C.  This is a tangentially related issue, but something was brought up at the patristics class that reminded me of things that came to my mind earlier that week.  The teacher told us the story of Augustine’s conversion.  Augustine’s mother, of course, prayed for Augustine to become a Christian: I thought of something that was said to her by a wise Christian, that she should spend less time talking to Augustine about God, and more time talking to God about Augustine.  That is relevant to the topic of this post, but the teacher did not mention that anecdote.  He did talk about how Augustine was impressed by the Christian father Ambrose, and Ambrose suggested that Augustine read the Book of Isaiah.  Augustine tried and did not understand it: he did not know what to make of it.  Augustine then had to learn how to interpret the Bible as a Christian, for it to come alive to him.  I have been reading some patristic interpretations of John 2, in which Jesus turned water into wine (the class will get into those), and Augustine likened coming to understand the Scriptures according to their Christological and spiritual sense to water changing to wine.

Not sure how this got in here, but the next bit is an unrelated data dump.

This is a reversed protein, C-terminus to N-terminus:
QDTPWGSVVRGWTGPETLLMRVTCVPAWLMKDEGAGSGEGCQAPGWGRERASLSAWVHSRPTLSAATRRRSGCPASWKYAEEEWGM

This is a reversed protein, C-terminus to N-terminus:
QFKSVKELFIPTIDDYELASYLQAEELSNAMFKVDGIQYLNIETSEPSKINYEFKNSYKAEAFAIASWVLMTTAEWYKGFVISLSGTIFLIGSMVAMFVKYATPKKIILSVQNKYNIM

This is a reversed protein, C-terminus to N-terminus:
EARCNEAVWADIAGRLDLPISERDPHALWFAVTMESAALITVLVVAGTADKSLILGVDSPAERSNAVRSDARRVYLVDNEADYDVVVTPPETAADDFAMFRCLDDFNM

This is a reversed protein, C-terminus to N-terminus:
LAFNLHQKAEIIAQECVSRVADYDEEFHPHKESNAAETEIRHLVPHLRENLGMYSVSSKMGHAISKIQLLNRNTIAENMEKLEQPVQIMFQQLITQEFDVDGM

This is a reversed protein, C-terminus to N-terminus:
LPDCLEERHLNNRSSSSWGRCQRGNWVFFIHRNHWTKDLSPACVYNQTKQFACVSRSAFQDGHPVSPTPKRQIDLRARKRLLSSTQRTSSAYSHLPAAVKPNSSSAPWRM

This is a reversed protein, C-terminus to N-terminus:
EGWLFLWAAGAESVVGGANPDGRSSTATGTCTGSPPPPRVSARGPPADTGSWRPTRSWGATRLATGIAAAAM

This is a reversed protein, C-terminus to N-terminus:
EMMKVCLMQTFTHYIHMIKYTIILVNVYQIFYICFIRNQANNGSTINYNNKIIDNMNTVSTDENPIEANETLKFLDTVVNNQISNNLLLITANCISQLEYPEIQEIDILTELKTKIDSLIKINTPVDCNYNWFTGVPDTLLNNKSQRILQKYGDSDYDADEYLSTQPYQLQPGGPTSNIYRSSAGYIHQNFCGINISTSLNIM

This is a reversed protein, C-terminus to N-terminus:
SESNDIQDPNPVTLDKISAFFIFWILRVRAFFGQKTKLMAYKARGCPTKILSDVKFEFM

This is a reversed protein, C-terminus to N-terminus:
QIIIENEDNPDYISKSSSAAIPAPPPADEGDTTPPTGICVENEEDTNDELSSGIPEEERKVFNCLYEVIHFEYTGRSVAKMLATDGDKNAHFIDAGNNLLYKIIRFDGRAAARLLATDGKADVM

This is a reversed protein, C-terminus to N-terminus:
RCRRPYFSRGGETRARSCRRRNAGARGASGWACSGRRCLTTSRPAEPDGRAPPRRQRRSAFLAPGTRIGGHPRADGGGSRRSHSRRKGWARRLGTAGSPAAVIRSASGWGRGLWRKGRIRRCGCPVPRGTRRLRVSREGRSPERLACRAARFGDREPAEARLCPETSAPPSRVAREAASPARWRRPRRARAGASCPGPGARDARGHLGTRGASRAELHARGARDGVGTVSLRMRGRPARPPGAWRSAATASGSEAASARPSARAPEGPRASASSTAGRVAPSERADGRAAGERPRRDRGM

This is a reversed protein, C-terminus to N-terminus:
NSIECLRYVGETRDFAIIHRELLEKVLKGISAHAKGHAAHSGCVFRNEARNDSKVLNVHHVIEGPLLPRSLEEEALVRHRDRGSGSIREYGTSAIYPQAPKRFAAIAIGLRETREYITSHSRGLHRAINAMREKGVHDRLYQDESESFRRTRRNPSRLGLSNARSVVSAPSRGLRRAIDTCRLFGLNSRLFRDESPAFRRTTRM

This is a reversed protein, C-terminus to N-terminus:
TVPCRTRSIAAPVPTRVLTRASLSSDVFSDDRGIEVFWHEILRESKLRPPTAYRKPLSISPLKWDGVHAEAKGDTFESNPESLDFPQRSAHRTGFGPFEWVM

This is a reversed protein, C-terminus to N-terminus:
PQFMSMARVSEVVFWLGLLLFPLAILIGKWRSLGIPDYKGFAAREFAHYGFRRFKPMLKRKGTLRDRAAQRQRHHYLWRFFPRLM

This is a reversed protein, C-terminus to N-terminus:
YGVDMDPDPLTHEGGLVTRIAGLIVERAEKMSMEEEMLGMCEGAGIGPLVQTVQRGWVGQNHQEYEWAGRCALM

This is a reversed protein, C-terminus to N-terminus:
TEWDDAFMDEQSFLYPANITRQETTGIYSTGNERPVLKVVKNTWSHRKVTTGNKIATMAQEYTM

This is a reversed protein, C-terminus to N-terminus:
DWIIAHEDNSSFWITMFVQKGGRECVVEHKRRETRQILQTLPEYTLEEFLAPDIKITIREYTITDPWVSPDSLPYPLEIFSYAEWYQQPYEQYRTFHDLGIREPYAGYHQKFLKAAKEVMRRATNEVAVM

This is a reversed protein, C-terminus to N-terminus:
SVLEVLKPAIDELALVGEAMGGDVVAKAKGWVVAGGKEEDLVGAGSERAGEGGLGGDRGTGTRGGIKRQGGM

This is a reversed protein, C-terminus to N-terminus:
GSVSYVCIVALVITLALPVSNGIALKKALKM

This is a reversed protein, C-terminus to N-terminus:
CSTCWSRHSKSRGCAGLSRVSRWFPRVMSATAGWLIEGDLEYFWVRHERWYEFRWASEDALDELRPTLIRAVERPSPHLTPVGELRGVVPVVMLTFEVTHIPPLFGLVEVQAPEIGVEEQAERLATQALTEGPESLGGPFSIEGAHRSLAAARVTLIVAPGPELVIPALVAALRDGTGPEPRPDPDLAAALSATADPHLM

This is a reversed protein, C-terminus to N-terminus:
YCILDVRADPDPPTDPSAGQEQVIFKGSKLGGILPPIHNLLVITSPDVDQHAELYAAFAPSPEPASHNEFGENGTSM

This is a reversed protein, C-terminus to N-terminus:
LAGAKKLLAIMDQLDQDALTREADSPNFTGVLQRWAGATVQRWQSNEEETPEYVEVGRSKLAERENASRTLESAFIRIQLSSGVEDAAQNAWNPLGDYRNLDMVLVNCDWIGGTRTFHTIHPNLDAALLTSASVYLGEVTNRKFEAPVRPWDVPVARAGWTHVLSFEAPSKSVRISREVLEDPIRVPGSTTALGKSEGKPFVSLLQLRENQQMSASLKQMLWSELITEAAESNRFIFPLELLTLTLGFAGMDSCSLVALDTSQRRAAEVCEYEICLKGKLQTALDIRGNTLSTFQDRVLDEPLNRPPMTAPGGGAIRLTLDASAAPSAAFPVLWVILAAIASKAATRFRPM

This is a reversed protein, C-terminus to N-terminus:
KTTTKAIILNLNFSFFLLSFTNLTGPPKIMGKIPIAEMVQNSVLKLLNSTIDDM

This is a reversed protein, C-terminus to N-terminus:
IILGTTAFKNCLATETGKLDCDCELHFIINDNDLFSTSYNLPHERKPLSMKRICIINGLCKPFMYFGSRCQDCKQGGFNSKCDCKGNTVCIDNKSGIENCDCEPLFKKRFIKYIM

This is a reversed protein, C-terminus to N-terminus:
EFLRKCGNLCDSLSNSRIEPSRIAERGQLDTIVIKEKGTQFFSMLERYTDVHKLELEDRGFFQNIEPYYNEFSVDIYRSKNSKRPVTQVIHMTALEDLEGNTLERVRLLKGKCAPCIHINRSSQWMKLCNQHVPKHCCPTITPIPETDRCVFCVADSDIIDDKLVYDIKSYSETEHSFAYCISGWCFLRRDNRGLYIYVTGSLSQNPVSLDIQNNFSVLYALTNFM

I have been on a Daily Bible Reading plan.  I will finish it.  But I do not always get a lot out of it.  What do these battles and kings’ worshiping practices have to do with me?  I do not feel utterly baffled when I read the Bible, as Augustine was when he read Isaiah.  I, however, would read Isaiah differently from how he did so when he thought that he understood it: I would read it in light of the history of Israel in the eighth-sixth (maybe even fifth) centuries B.C.E.  That does not exactly give me a spiritual high.